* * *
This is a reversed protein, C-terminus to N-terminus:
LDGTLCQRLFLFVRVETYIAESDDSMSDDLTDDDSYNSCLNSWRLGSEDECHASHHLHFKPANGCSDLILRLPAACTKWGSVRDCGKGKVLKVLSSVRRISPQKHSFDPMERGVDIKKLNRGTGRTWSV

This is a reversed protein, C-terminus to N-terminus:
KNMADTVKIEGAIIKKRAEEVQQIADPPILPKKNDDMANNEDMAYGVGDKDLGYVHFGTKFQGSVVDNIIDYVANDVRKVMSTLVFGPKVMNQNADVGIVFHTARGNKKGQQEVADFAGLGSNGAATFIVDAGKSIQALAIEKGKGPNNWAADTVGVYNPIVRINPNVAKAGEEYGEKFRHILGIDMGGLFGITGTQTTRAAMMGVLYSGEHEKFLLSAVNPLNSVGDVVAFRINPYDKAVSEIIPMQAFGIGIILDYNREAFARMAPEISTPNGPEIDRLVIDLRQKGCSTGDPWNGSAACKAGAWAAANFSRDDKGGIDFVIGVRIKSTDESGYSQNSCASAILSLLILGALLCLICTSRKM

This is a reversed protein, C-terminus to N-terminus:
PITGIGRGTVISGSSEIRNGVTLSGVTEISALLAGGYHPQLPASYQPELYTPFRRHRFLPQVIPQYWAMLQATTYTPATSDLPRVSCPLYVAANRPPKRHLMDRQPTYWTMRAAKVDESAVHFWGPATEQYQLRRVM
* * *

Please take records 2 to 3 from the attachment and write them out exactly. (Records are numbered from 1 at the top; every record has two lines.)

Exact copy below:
This is a reversed protein, C-terminus to N-terminus:
KNMADTVKIEGAIIKKRAEEVQQIADPPILPKKNDDMANNEDMAYGVGDKDLGYVHFGTKFQGSVVDNIIDYVANDVRKVMSTLVFGPKVMNQNADVGIVFHTARGNKKGQQEVADFAGLGSNGAATFIVDAGKSIQALAIEKGKGPNNWAADTVGVYNPIVRINPNVAKAGEEYGEKFRHILGIDMGGLFGITGTQTTRAAMMGVLYSGEHEKFLLSAVNPLNSVGDVVAFRINPYDKAVSEIIPMQAFGIGIILDYNREAFARMAPEISTPNGPEIDRLVIDLRQKGCSTGDPWNGSAACKAGAWAAANFSRDDKGGIDFVIGVRIKSTDESGYSQNSCASAILSLLILGALLCLICTSRKM

This is a reversed protein, C-terminus to N-terminus:
PITGIGRGTVISGSSEIRNGVTLSGVTEISALLAGGYHPQLPASYQPELYTPFRRHRFLPQVIPQYWAMLQATTYTPATSDLPRVSCPLYVAANRPPKRHLMDRQPTYWTMRAAKVDESAVHFWGPATEQYQLRRVM